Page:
Brits in Barcelona gold rush
In a night to remember for Britain, Jessica Ennis claimed gold on the penultimate day of competition in the European Championships in Barcelona, yesterday.
Ennis added the European heptathlon crown to the world title she won last year with a hard-fought victory over Olympic champion Nataliya Dobrynska, of Ukraine, winning by just 45 points.
She led from start to finish over two gruelling days of competition, as she had done in Berlin last year, but this time was pushed all the way by Dobrynska.
The 24-year-old from Sheffield only had an 18-point lead (or cushion of around 1.3 seconds) going into the 800m, and Dobrynska briefly tried to wipe that out as she took the lead with 250m to go.
But Ennis was having none of it and quickly reclaimed the lead before powering to victory in two minutes 10.18 seconds.
Before, Dai Greene had led Britain's second one-two of the championships, claiming gold in the 400 metres hurdles ahead of team-mate Rhys Williams.
Greene powered to victory in 48.12 seconds, lowering his own leading time in Europe this year with a new personal best. And Williams survived misjudging the final hurdle to claim silver in 48.96, also a new personal best. Ukraine's Stanislav Melnykov took bronze.
More glory was to follow, as in the very last event of the day, Mo Farah pulled off a stunning double, winning gold in the 5,000m final to add to his 10,000m gold from the opening day.
Farah became the first runner to do the Euro distance double for 20 years, emulating the achievement of Italy's Salvatore Amin in Split in 1990. Dending champion Jesus Espana, of Spain, was second, with Azerbaijan's Hayle Ibrahimov third.
Michael Rimmer looked on course to claim Britain's first 800m gold since Tom McKean in 1990 when he took over the lead with around 250 metres to go. The 24-year-old from Southport battled bravely down the home straight but was finally overtaken by Poland's Marcin Lewandowski just metres from the line.
Lewandowski clocked one minute 47.07 seconds with Rimmer just a tenth of a second behind, Poland's Adam Kszczot claiming the bronze.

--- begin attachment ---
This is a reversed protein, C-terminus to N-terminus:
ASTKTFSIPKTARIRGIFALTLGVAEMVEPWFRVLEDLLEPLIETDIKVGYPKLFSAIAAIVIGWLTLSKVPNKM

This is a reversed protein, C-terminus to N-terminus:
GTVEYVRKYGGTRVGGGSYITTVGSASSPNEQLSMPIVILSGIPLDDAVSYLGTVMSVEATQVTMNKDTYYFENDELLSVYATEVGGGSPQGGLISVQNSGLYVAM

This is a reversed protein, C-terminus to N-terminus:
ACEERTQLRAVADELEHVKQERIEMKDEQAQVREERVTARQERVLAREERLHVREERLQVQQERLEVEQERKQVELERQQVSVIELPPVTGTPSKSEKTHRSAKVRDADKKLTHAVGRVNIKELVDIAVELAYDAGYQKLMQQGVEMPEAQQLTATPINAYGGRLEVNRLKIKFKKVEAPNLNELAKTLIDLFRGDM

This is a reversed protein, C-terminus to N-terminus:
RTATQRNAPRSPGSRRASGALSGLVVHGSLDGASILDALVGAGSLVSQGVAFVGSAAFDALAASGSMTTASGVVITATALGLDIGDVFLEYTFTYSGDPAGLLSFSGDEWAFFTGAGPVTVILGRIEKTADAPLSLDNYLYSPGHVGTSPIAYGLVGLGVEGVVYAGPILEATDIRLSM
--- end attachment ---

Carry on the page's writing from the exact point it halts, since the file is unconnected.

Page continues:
Earlier in the day, Lithuania's Zivile Balciunaite put previous European misery behind her as she came out on top in punishing heat to win gold in the women's marathon.
The 31-year-old just missed out on a medal four years ago in Gothenburg but having targeted the European Championships all season, not even the high temperatures could stop her taking gold.
The veteran competitor was able to maintain her tempo in the second half of the race to finish in a time of 2hr 31min 14sec.
Russia's Nailya Yulamanova and Italy's Anna Incerti took silver and bronze respectively.
In the morning heats, France raced into the final of the 4x100m relay without even calling on their double European champion Christophe Lemaitre.
The 100m and 200m gold medal winner was rested and it was left to Martial Mbandjock, bronze medal winner in the 100m, to run France home in a time of 39.12secs.
Germany qualified in first place but the big surprise was the elimination of Great Britain, who were expected to challenge France for gold.
Despite being without Dwain Chambers, who was not selected as Britain build a team for the Olympics, they still had a strong squad including 100m silver medallist Mark Lewis Francis, but a poor handover involving Marlon Devonish and him saw them lose valuable time.
There was no better news from the women's team either, Joice Maduaka, Montell Douglas, Hayley Jones and Laura Turner finishing sixth in their semi-final to also miss out on the final after more poor baton exchanges.
The first women's semi-final had featured 50-year-old Merlene Ottey competing for Slovenia, but there was no fairytale ending for the former Jamaican star.
Ottey, the oldest ever competitor in the championships, ran the final leg but Slovenia's quartet could only finish seventh in 44.30s to miss out on the final.